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Weekend Recipe: Steel-Cut Oats and Chai Porridge
The cold weather inspires me to nourish myself with warm foods and there’s no better warm, comfort food than porridge. I love the creamy and chewy texture of steel-cut oats, slowly simmered with warming aromatics such as vanilla bean, cinnamon and ginger. You can also add other spices or fruits such as smashed banana or diced apple. When serving this porridge, it’s important to have an extra pot of steaming hot milk on the side, ready to pour over. I think serving with hot milk is probably the most important rule in porridge making as it allows all the flavours to come together in perfect balance. You can serv...
Source: TIME: Health - February 15, 2018 Category: Consumer Health News Authors: Teresa Cutter — The Healthy Chef Tags: Uncategorized Food healthytime Recipes Source Type: news

The Moment Of Truth Is Coming For Struggling And Expensive Cholesterol Drugs
The future of the expensive new cholesterol drugs largely depends on the results of the Sanofi/Regeneron ODYSSEY Outcomes trial coming out next month. (Source: Forbes.com Healthcare News)
Source: Forbes.com Healthcare News - February 15, 2018 Category: Pharmaceuticals Authors: Larry Husten, Contributor Tags: NYSE:SNY NASDAQ:REGN NASDAQ:AMGN Source Type: news

HOPE-3: No Effect of CVD Drugs on Erectile Function HOPE-3: No Effect of CVD Drugs on Erectile Function
A prespecified analysis of the large HOPE-3 trial finds neither help nor harm on erectile function from cardiovascular drugs, including statins or the antihypertensive combination of candesartan plus low-dose thiazide.Medscape Medical News (Source: Medscape Medical News Headlines)
Source: Medscape Medical News Headlines - February 15, 2018 Category: Consumer Health News Tags: Cardiology News Source Type: news

Medical News Today: Cholesterol-removing gene may prevent heart disease
Researchers have discovered that a gene once believed to be 'useless' actually helps to remove excess cholesterol from the blood vessels. (Source: Health News from Medical News Today)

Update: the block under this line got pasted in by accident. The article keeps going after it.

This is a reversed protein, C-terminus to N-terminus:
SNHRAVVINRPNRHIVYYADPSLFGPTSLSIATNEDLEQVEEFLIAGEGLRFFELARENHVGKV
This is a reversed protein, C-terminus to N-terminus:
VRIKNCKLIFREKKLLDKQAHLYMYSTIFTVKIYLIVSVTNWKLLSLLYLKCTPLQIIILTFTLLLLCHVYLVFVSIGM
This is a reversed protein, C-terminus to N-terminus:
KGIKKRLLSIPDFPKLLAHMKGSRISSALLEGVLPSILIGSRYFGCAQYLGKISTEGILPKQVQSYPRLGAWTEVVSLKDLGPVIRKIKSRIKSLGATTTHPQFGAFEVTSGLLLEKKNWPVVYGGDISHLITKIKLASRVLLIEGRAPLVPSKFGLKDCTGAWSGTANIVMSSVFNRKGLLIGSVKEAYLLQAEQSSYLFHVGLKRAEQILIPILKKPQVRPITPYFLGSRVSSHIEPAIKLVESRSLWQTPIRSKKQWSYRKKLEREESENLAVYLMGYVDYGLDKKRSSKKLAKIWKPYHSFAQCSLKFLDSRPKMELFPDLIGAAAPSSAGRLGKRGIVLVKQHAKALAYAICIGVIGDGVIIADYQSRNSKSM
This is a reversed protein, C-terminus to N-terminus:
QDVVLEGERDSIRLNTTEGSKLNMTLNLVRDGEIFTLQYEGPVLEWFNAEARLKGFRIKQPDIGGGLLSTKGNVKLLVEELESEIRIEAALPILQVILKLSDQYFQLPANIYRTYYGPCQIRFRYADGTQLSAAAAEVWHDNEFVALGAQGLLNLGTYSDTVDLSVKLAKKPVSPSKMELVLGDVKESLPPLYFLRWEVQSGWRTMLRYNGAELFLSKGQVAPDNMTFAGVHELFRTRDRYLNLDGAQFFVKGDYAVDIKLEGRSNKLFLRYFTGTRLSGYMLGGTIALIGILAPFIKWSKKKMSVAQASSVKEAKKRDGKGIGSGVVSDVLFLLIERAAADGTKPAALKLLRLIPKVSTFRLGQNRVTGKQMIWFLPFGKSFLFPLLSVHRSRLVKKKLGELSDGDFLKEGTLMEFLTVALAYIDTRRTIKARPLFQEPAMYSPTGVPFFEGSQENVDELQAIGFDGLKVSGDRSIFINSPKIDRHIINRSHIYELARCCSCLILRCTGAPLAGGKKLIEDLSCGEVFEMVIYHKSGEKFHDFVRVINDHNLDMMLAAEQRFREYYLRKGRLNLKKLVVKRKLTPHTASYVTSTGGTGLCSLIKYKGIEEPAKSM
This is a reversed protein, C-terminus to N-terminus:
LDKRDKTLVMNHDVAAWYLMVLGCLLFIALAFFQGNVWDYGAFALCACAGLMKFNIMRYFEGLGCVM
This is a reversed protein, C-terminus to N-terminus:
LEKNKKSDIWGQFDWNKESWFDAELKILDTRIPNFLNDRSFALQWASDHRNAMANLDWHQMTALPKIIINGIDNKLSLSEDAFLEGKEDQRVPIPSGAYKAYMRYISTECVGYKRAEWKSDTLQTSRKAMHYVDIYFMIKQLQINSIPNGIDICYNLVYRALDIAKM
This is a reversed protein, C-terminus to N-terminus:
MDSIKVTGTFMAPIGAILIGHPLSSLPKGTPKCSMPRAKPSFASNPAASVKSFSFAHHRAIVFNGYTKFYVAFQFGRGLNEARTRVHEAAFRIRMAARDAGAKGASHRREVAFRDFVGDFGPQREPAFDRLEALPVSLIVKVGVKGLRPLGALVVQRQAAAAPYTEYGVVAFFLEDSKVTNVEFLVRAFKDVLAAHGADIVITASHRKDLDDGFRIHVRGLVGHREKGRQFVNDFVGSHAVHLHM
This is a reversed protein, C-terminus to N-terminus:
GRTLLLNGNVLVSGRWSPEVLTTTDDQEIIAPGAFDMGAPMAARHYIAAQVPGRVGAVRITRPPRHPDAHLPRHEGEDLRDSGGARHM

Source: Health News from Medical News Today - February 14, 2018 Category: Consumer Health News Tags: Heart Disease Source Type: news

Newly discovered gene may protect against heart disease
Scientists have identified a gene that may play a protective role in preventing heart disease. Their research revealed that the gene, called MeXis, acts within key cells inside clogged arteries to help remove excess cholesterol from blood vessels.Published in the journal  Nature Medicine, the UCLA-led study in mice found that MeXis controls the expression of a protein that pumps cholesterol out of cells in the artery wall.MeXis is an example of a “selfish” gene, one that is presumed to have no function because it does not make a protein product. However, recent studies have suggested that these so-called &...
Source: UCLA Newsroom: Health Sciences - February 13, 2018 Category: Universities & Medical Training Source Type: news

Chemicals in packaging, carpets and non-stick pans 'may contribute to obesity'
Studies have also linked compounds called perfluoroalkyl substances to cancer, high cholesterol and immune problemsChemicals used to make non-stick pots and pans, stain-resistant carpets, and food packaging may contribute to high levels of obesity by disrupting the body ’s ability to burn calories, scientists say.Researchers at Harvard University examined the effects of compounds calledperfluoroalkyl substances (PFASs), which have already raised concerns among some health experts after animal experiments and other studies linked them to cancer, high cholesterol and immune problems.Continue reading... (Source: Guardian Unlimited Science)
Source: Guardian Unlimited Science - February 13, 2018 Category: Science Authors: Ian Sample Science editor Tags: Science Source Type: news

Chemicals In Food Wrappers Are Linked to Weight Gain
Chemicals known as perfluoroalkyl substances (PFAS)—used frequently in fast-food wrappers and other products for their oil- and water-repellant properties—have been linked to hormone disruption, immune dysfunction, high cholesterol and even cancer. Now, a new study suggests that exposure to the chemicals could make it harder to keep weight off after dieting. The study, published in PLOS Medicine, found that levels of PFAS in the blood were linked to greater weight gain in a group of people who had recently shed pounds, especially among the women. Another finding may hint at why: People with higher blood levels ...
Source: TIME: Health - February 13, 2018 Category: Consumer Health News Authors: Amanda MacMillan Tags: Uncategorized Diet/Nutrition healthytime onetime Source Type: news

Environmental Chemicals Found in Non-Stick Pans Are Linked to Weight Gain